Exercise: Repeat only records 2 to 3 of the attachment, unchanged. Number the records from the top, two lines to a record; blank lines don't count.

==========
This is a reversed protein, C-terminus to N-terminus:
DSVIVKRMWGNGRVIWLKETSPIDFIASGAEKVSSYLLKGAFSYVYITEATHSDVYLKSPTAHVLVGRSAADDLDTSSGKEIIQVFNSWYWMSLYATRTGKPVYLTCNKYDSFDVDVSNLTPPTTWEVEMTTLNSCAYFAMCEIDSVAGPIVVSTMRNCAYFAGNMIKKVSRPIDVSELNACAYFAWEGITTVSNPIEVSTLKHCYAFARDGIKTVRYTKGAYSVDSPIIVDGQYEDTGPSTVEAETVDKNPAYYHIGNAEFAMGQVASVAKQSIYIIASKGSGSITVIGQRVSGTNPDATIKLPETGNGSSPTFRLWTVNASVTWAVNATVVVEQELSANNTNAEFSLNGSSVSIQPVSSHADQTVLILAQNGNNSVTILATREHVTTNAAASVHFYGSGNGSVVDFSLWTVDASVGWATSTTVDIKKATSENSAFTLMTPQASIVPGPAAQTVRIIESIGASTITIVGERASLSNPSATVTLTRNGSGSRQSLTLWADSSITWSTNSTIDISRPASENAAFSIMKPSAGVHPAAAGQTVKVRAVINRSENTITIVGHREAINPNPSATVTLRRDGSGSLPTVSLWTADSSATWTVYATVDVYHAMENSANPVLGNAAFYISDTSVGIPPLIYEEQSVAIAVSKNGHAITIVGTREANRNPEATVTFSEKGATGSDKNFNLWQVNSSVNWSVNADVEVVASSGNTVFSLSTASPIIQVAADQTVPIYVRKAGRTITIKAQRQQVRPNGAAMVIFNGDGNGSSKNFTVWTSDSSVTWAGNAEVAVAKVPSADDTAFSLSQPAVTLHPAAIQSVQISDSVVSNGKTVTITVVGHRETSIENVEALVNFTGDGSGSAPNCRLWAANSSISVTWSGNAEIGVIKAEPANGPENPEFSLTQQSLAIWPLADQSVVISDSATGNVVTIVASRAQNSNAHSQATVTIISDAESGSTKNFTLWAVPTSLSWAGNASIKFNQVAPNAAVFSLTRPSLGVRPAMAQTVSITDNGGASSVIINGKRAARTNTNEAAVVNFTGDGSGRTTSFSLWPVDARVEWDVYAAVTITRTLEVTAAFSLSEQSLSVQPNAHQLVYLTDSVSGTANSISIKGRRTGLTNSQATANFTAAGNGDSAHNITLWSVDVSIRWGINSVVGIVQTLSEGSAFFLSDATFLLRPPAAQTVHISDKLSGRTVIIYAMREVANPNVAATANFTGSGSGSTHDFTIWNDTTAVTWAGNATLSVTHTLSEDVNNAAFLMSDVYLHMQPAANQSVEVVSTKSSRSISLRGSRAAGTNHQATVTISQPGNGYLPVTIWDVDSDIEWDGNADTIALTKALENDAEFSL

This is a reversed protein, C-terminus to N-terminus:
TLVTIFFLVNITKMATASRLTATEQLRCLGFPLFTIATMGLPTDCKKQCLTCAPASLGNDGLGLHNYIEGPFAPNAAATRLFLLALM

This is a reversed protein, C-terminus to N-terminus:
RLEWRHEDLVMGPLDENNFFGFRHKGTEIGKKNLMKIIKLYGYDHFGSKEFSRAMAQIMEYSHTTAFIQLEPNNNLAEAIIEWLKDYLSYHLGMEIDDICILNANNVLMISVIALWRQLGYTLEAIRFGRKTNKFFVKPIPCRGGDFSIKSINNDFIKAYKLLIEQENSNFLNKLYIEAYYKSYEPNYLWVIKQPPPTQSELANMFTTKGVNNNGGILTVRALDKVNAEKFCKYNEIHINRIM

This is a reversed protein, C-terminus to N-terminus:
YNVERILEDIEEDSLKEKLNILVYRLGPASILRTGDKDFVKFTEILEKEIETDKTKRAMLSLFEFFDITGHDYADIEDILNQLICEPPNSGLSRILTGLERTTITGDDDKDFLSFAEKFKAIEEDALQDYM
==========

This is a reversed protein, C-terminus to N-terminus:
TLVTIFFLVNITKMATASRLTATEQLRCLGFPLFTIATMGLPTDCKKQCLTCAPASLGNDGLGLHNYIEGPFAPNAAATRLFLLALM

This is a reversed protein, C-terminus to N-terminus:
RLEWRHEDLVMGPLDENNFFGFRHKGTEIGKKNLMKIIKLYGYDHFGSKEFSRAMAQIMEYSHTTAFIQLEPNNNLAEAIIEWLKDYLSYHLGMEIDDICILNANNVLMISVIALWRQLGYTLEAIRFGRKTNKFFVKPIPCRGGDFSIKSINNDFIKAYKLLIEQENSNFLNKLYIEAYYKSYEPNYLWVIKQPPPTQSELANMFTTKGVNNNGGILTVRALDKVNAEKFCKYNEIHINRIM